04 September 2017

Efficiently searching for fragments

What do you do when you find a fragment? After checking for artifacts and getting as much structural information as possible, the next step is usually to test analogs for improved potency. But how do you go about that? Richard Hall and his colleagues at Astex provide their approach in a recent paper in J. Med. Chem.

Readily available analogs can come from two sources. Larger organizations generally have massive libraries of compounds, and it’s easy enough to order these for testing. There are also plenty of commercial vendors, enabling SAR by catalog. But how do you sort through the millions of possibilities to find those that are most likely to improve potency?

Sub-structure searches are generally the first approach: look for fragments containing a central core, perhaps differently decorated. A nice example of this is described here, where a search for related pyrimidines led to an increase in potency by replacing one atom. Sometimes more dramatic changes are necessary though. Searching for similar molecules that do not share the same core can be successful, as in this case, but often requires multiple searches. Also, particularly for smaller fragments, “similarity” can encompass significant differences.

The Astex researchers have created a computational tool to streamline this search procedure. It is called the Fragment Network, which is a “graph database,” a type of database in which information is stored as nodes and edges – like the webpages (nodes) and links (edges) used in Google searches. In the Fragment Network, each fragment is computationally dissected into component parts (such as a phenyl ring or a hydroxyl), with edges representing the connections between the parts (such as carbon-carbon bonds). The database contains about 5 million compounds of up to 24 non-hydrogen atoms, and these are further annotated as to whether they are available in-house or from more or less reliable vendors.

A search of the Fragment Network – which takes just a fraction of a second – can be customized depending on the goal. A default search returns compounds that are up to two edges away from the query, which can yield quite a large number of compounds, many of which would not come up in a substructure query, as shown for the simple but useful 4-hydroxybiphenyl.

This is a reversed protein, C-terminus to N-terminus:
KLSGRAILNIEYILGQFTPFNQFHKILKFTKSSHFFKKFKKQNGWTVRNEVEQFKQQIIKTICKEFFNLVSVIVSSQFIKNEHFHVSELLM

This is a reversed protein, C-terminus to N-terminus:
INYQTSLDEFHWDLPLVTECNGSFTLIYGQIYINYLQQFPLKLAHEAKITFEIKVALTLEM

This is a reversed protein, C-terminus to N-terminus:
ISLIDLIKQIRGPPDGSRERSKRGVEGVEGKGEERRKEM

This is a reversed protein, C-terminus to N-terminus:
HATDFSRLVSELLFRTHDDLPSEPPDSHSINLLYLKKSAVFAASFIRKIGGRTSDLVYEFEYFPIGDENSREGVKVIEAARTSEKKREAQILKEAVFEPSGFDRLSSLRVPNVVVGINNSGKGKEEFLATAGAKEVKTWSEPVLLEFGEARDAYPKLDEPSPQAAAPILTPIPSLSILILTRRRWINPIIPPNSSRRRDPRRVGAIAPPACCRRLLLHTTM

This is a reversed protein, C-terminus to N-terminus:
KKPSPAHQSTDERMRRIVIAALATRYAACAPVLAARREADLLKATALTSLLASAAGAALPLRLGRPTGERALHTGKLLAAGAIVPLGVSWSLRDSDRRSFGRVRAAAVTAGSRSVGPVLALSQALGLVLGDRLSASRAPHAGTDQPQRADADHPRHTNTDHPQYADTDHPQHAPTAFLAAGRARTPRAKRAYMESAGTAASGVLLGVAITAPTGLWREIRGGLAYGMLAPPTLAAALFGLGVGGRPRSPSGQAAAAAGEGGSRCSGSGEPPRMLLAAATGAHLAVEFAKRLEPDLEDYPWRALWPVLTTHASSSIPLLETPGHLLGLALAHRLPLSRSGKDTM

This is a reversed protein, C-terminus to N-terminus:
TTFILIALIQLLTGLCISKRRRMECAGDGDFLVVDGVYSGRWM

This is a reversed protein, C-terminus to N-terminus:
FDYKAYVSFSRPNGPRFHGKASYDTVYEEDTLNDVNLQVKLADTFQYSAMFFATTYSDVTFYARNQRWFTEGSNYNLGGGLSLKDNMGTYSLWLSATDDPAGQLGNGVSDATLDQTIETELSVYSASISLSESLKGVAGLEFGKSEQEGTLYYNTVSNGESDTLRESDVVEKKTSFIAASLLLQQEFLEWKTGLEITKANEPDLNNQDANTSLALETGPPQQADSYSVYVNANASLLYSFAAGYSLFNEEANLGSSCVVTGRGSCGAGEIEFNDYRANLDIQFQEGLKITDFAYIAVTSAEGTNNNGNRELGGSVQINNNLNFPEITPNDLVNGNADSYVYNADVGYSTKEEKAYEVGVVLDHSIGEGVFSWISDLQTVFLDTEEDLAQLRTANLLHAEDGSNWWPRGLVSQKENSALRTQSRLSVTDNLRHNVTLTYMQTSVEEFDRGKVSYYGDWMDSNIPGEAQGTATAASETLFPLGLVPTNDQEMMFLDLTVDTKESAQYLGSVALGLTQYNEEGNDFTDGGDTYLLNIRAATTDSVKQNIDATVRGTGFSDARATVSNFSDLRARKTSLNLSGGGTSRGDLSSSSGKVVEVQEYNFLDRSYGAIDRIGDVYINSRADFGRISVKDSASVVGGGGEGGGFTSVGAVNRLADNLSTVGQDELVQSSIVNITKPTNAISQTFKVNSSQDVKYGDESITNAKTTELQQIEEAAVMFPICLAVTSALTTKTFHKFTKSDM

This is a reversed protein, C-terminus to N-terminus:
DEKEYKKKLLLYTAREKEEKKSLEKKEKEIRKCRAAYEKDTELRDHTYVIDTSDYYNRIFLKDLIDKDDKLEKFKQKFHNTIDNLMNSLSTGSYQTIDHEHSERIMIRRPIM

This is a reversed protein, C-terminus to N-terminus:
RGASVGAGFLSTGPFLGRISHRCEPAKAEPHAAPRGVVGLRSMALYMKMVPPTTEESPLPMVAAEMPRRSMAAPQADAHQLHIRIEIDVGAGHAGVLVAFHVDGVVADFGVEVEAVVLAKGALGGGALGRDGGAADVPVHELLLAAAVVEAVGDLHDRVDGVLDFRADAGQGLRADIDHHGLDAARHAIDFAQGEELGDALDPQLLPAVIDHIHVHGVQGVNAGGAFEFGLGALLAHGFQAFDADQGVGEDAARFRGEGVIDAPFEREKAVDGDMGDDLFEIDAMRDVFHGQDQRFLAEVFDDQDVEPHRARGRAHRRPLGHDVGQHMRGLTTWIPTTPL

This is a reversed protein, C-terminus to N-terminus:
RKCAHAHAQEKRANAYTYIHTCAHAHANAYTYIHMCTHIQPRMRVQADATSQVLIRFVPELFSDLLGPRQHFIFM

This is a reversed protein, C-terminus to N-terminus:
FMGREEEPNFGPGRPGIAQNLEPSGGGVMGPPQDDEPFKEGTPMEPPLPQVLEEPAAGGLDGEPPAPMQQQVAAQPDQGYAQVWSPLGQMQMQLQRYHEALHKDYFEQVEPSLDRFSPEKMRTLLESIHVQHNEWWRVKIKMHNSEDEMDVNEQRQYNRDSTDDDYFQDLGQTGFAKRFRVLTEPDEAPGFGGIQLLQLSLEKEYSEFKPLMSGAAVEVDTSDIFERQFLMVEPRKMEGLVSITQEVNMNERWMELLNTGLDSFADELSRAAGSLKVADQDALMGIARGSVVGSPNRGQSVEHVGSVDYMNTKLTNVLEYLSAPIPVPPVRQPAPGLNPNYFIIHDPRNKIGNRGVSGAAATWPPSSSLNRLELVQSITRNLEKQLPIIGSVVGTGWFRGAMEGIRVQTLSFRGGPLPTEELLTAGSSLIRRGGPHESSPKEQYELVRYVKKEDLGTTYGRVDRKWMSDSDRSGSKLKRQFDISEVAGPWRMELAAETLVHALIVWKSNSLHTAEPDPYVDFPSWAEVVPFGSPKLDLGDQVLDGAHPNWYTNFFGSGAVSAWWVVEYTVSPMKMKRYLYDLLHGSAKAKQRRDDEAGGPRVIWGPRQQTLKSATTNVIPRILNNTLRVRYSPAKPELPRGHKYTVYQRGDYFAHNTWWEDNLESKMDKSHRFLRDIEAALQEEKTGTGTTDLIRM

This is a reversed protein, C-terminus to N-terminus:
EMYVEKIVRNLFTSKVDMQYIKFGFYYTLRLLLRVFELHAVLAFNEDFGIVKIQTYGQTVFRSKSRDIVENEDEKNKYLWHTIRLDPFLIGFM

Plodding through lists of compounds can be tedious, and one nice feature of the Fragment Network is that it groups compounds by type – so for example the ring substitutions are grouped separately from the linker replacements. Compounds are also sorted by commonality of replacement: for example, published data reveals that the most common replacement of a methyl group is a chlorine atom, followed by a methoxy group, with an amine way down the list.

The researchers applied the Fragment Network retrospectively to two previously disclosed programs, campaigns against protein kinase B and HCV NS3. In both cases the program identified most of the changes explored by the medicinal chemists on the project, as well as some that were not tested. Of course, often times the best fragments are not available and need to be synthesized, and the grouping of results returned by the Fragment Network quickly highlights these regions of less-populated chemical space.

Those of you who have seen Astex researchers present at conferences will be familiar with AstexViewer, a powerful open-source molecular visualization program. Hopefully the code for the Fragment Network will also be publically released. If not, it might be worth talking to your computationally gifted colleagues to see if they can create something similar. In the meantime, how many of you are using something similar?